Demetrius Douglas framed up the 1919 Root Beer stand, camera raised to one eye, the other squeezed shut. His finger pressed the button, shutter clicking and flash popping.

A white plastic square slid out as Douglas lowered the camera again. He pulled the piece of film free and shook it between two fingers, as OutKast says to do. He continued weaving his way through the hordes of people enjoying the first day of the Minnesota State Fair, scanning the scene to scope out his next shot.

When he looked down later at the now-clear picture, he laughed.

“I did not know they were there,” Douglas said, pointing to two of his Gophers football teammates standing in the center of the frame, making goofy faces.

Douglas is often losing himself in his photography. The sophomore receiver has become the team’s resident cameraman, known for toting around his equipment — or wielding his iPhone — whenever he’s not playing football to preserve snapshots of his life.

“It’s like it’s a break from everything,” Douglas said. “It’s something I can just go do and take my mind off things. And I don’t have to worry about what people think of my photos because they’re for me.”

Spotting Douglas in his photographer life, it’s hard to envision him all geared up on the football field. His style is more hipster, complete with thick-framed glasses. Even his Instagram has only trace evidence of his other life as one of the Gophers’ rising receivers and top punt returners.

What his social media does have a lot of: aesthetic. All of his posts have the same white border — much like the Polaroids he took on that Aug. 22 morning at the fair — some scribbled with little doodles or words. His captions are all lowercase, just a short phrase and a date.

Douglas made that choice partly to be unique, partly just because he liked the look. His teammates say he’s achieved both.

“I love his Instagram. Like, it’s completely original,” quarterback Tanner Morgan said. “His stuff, it’s like, sometimes I don’t understand it, but it’s cool. You know what I mean?”

Running back Mohamed Ibrahim and fellow receiver Chris Autman-Bell are two of Douglas’ biggest fans. Ibrahim is a frequent commenter on Douglas’ page, usually along the lines of how amazing Douglas is.

Ibrahim said he admires Douglas’ process, how he comes up with ideas for photos and writes or draws them in a notebook before actually taking the shot. He called what Douglas does “art.”

“He’ll bring his camera out, ‘Hey, take this picture right here. I want you to be this low. I want you to take it from this angle,’  ” Ibrahim said. “So it’s pretty cool, just watching him.”

Douglas’ dad, former Gophers and NFL receiver Omar Douglas, said his son has always been artistic, even at crafting an end table in shop class. Douglas also took gymnastics and dance when his little sisters did.

“He challenges conventional thinking, and he’s not afraid to do so,” Omar Douglas said. “And I think it’s OK to be wired a little bit differently and think a little bit differently. I think he has a passion for life and experiencing and testing and pushing boundaries.”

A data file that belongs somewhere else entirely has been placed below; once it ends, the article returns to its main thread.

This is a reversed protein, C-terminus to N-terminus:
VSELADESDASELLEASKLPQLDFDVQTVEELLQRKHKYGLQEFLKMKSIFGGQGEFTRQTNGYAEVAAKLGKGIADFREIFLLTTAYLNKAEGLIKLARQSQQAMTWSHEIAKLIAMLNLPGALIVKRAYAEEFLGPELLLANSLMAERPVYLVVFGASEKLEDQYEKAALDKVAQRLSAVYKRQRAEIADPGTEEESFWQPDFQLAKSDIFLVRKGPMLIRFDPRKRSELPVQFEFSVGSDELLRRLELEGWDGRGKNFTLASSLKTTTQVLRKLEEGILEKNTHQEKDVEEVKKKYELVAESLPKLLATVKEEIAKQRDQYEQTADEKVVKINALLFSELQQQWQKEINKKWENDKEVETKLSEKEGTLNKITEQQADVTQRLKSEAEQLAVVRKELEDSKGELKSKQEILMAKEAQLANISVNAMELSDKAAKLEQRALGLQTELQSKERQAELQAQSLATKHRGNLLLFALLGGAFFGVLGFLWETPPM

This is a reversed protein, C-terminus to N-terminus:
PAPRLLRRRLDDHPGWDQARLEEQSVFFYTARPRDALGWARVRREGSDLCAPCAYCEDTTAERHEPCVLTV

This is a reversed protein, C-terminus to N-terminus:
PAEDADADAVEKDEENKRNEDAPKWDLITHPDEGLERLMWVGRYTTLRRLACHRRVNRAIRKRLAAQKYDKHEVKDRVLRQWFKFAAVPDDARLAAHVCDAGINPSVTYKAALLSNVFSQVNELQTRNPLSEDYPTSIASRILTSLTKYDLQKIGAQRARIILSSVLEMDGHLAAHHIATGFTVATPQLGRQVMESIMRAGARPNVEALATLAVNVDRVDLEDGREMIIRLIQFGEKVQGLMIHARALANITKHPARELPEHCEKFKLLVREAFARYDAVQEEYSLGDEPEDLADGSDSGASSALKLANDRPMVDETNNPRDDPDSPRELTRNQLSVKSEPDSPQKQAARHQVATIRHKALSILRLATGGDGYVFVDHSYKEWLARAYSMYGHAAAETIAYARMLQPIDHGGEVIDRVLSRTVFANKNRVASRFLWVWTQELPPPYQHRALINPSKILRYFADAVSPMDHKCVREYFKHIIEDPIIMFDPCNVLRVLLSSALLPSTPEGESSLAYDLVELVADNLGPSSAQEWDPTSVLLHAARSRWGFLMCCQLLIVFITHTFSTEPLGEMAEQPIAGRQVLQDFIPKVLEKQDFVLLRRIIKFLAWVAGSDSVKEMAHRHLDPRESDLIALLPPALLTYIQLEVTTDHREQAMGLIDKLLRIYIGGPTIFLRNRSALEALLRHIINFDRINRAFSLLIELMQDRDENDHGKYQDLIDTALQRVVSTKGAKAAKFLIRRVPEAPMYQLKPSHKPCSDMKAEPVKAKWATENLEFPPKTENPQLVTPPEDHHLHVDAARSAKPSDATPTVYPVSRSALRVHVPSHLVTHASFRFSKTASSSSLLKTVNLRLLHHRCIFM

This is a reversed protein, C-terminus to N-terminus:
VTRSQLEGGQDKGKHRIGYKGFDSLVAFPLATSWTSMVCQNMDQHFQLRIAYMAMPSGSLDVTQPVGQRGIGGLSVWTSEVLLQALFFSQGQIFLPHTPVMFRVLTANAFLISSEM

Demetrius Douglas grew up in Minnesota and went to Wayzata High School for one year before the family moved to Portland, Ore. That creative environment served as an incubator where he started dabbling in photos, mostly using apps on his phone for heavy edits. He took the pastime more seriously in college.

He received a digital single-lens reflex camera one Christmas and a film camera for a birthday. He took his first photography class a few semesters ago and is considering minoring in it to go along with his communications studies degree. But Douglas still considers himself a “super beginner.”

One of his photography classes took up five hours on Fridays and taught the sometimes-frustrating task of developing his own black-and-white film. But taking photos is an outlet more than an obligation. Douglas said emotional, physical and mental struggles can all find release in art.

And his hobby also helps him in his game, like in his punt return touchdown at Wisconsin last season.

“It keeps my mind going and creative,” he said. “… I just have so many ideas for when I want to try a new move, I want to try a new release, work on my route this way. Like, it just keeps you open-minded to try new things. And you also don’t get too hard on yourself when it doesn’t work out. Because I’ve had a lot of pictures or drawings or whatever that didn’t work out. It’s just on to the next one.”

Back at the fair, Douglas alternates between sneaking up on unsuspecting teammates — usually in the process of eating something decidedly off the nutrition plan — to capture them in the moment and having those same teammates then hassle him for posed shots. But their requests always come with profuse praise for “Meech,” Douglas’ nickname.

On one of his first shots of the morning, Douglas sprung onto an empty bench, standing tall above the crowds with the camera obscuring his face. His white T-shirt, same as the rest of the Gophers’ players, was the only clue he spent most of his time catching footballs instead of candids.

“It’s a passion that I have,” Douglas said. “I like going out and taking photos. I like editing them. Everything that comes with it.

“You need one. One fun thing. One thing you’re super passionate about.”